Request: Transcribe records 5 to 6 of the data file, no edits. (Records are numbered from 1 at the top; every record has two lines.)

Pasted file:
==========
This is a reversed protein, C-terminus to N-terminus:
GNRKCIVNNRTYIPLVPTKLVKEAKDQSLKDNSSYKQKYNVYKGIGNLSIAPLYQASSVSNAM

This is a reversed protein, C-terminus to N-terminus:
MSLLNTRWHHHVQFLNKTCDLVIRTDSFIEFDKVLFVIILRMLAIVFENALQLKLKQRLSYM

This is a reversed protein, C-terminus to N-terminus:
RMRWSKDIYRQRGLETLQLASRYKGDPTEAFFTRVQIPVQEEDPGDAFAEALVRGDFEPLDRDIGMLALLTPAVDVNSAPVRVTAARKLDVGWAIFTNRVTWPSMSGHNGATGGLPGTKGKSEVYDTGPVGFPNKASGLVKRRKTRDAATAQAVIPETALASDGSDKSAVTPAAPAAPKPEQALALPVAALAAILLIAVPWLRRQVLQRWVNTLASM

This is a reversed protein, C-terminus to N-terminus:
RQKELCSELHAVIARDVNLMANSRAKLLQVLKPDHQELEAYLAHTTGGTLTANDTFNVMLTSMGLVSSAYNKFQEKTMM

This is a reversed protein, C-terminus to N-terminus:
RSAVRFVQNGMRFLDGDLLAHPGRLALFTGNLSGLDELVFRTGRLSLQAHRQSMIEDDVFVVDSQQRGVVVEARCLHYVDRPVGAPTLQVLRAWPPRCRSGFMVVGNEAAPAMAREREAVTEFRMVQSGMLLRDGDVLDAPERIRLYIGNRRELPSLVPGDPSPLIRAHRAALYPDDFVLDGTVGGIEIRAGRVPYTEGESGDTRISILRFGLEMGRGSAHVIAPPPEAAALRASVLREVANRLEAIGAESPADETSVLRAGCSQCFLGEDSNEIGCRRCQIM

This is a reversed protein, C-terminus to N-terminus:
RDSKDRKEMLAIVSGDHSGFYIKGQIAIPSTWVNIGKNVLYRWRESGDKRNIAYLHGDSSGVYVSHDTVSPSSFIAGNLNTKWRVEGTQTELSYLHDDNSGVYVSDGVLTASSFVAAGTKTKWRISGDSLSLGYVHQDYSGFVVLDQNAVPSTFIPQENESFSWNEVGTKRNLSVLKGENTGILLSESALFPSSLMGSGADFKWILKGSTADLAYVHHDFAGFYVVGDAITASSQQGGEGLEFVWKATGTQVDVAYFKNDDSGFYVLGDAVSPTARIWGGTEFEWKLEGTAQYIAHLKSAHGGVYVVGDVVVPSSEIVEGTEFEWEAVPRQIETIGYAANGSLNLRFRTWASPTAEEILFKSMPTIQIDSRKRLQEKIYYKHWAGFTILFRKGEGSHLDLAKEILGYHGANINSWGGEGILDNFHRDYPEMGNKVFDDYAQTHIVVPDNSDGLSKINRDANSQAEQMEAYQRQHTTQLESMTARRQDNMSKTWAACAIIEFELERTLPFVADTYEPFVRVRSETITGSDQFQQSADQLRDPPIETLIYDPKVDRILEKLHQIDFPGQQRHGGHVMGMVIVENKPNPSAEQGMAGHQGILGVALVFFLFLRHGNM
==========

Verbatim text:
This is a reversed protein, C-terminus to N-terminus:
RSAVRFVQNGMRFLDGDLLAHPGRLALFTGNLSGLDELVFRTGRLSLQAHRQSMIEDDVFVVDSQQRGVVVEARCLHYVDRPVGAPTLQVLRAWPPRCRSGFMVVGNEAAPAMAREREAVTEFRMVQSGMLLRDGDVLDAPERIRLYIGNRRELPSLVPGDPSPLIRAHRAALYPDDFVLDGTVGGIEIRAGRVPYTEGESGDTRISILRFGLEMGRGSAHVIAPPPEAAALRASVLREVANRLEAIGAESPADETSVLRAGCSQCFLGEDSNEIGCRRCQIM

This is a reversed protein, C-terminus to N-terminus:
RDSKDRKEMLAIVSGDHSGFYIKGQIAIPSTWVNIGKNVLYRWRESGDKRNIAYLHGDSSGVYVSHDTVSPSSFIAGNLNTKWRVEGTQTELSYLHDDNSGVYVSDGVLTASSFVAAGTKTKWRISGDSLSLGYVHQDYSGFVVLDQNAVPSTFIPQENESFSWNEVGTKRNLSVLKGENTGILLSESALFPSSLMGSGADFKWILKGSTADLAYVHHDFAGFYVVGDAITASSQQGGEGLEFVWKATGTQVDVAYFKNDDSGFYVLGDAVSPTARIWGGTEFEWKLEGTAQYIAHLKSAHGGVYVVGDVVVPSSEIVEGTEFEWEAVPRQIETIGYAANGSLNLRFRTWASPTAEEILFKSMPTIQIDSRKRLQEKIYYKHWAGFTILFRKGEGSHLDLAKEILGYHGANINSWGGEGILDNFHRDYPEMGNKVFDDYAQTHIVVPDNSDGLSKINRDANSQAEQMEAYQRQHTTQLESMTARRQDNMSKTWAACAIIEFELERTLPFVADTYEPFVRVRSETITGSDQFQQSADQLRDPPIETLIYDPKVDRILEKLHQIDFPGQQRHGGHVMGMVIVENKPNPSAEQGMAGHQGILGVALVFFLFLRHGNM